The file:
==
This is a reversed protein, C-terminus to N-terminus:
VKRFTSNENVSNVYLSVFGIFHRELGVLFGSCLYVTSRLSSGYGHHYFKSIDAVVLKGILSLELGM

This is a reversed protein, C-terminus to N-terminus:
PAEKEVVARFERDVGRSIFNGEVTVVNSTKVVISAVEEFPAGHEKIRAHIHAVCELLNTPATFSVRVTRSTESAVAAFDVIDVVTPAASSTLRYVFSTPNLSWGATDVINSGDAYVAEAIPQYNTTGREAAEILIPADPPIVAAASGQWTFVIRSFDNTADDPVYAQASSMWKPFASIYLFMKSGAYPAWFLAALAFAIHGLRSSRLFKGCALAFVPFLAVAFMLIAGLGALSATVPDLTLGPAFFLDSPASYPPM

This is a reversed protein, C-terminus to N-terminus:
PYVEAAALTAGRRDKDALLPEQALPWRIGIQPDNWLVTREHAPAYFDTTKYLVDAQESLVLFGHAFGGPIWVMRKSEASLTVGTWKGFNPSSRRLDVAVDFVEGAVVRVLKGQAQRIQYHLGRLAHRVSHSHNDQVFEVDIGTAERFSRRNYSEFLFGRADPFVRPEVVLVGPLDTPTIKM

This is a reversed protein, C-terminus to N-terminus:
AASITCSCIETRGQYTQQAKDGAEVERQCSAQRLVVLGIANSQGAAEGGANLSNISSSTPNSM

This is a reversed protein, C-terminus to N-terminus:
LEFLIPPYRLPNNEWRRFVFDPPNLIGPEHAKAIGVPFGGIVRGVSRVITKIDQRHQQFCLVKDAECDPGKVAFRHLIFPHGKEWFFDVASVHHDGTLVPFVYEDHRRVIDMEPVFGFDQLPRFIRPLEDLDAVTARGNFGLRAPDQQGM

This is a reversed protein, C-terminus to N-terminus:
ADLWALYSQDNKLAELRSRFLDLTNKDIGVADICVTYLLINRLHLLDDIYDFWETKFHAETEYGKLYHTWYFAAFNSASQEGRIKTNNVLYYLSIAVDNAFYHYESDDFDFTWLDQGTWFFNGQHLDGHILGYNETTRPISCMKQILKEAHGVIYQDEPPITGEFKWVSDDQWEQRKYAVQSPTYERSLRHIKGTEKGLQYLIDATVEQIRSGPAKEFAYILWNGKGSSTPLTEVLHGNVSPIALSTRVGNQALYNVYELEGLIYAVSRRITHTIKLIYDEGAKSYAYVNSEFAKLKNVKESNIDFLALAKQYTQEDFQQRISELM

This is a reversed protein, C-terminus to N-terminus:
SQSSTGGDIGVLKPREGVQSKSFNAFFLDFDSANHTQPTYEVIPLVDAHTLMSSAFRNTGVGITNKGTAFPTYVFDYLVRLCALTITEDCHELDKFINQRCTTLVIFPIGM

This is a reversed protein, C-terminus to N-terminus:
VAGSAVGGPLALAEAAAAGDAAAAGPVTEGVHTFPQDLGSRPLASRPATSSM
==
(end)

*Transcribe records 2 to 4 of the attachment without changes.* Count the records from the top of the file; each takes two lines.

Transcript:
This is a reversed protein, C-terminus to N-terminus:
PAEKEVVARFERDVGRSIFNGEVTVVNSTKVVISAVEEFPAGHEKIRAHIHAVCELLNTPATFSVRVTRSTESAVAAFDVIDVVTPAASSTLRYVFSTPNLSWGATDVINSGDAYVAEAIPQYNTTGREAAEILIPADPPIVAAASGQWTFVIRSFDNTADDPVYAQASSMWKPFASIYLFMKSGAYPAWFLAALAFAIHGLRSSRLFKGCALAFVPFLAVAFMLIAGLGALSATVPDLTLGPAFFLDSPASYPPM

This is a reversed protein, C-terminus to N-terminus:
PYVEAAALTAGRRDKDALLPEQALPWRIGIQPDNWLVTREHAPAYFDTTKYLVDAQESLVLFGHAFGGPIWVMRKSEASLTVGTWKGFNPSSRRLDVAVDFVEGAVVRVLKGQAQRIQYHLGRLAHRVSHSHNDQVFEVDIGTAERFSRRNYSEFLFGRADPFVRPEVVLVGPLDTPTIKM

This is a reversed protein, C-terminus to N-terminus:
AASITCSCIETRGQYTQQAKDGAEVERQCSAQRLVVLGIANSQGAAEGGANLSNISSSTPNSM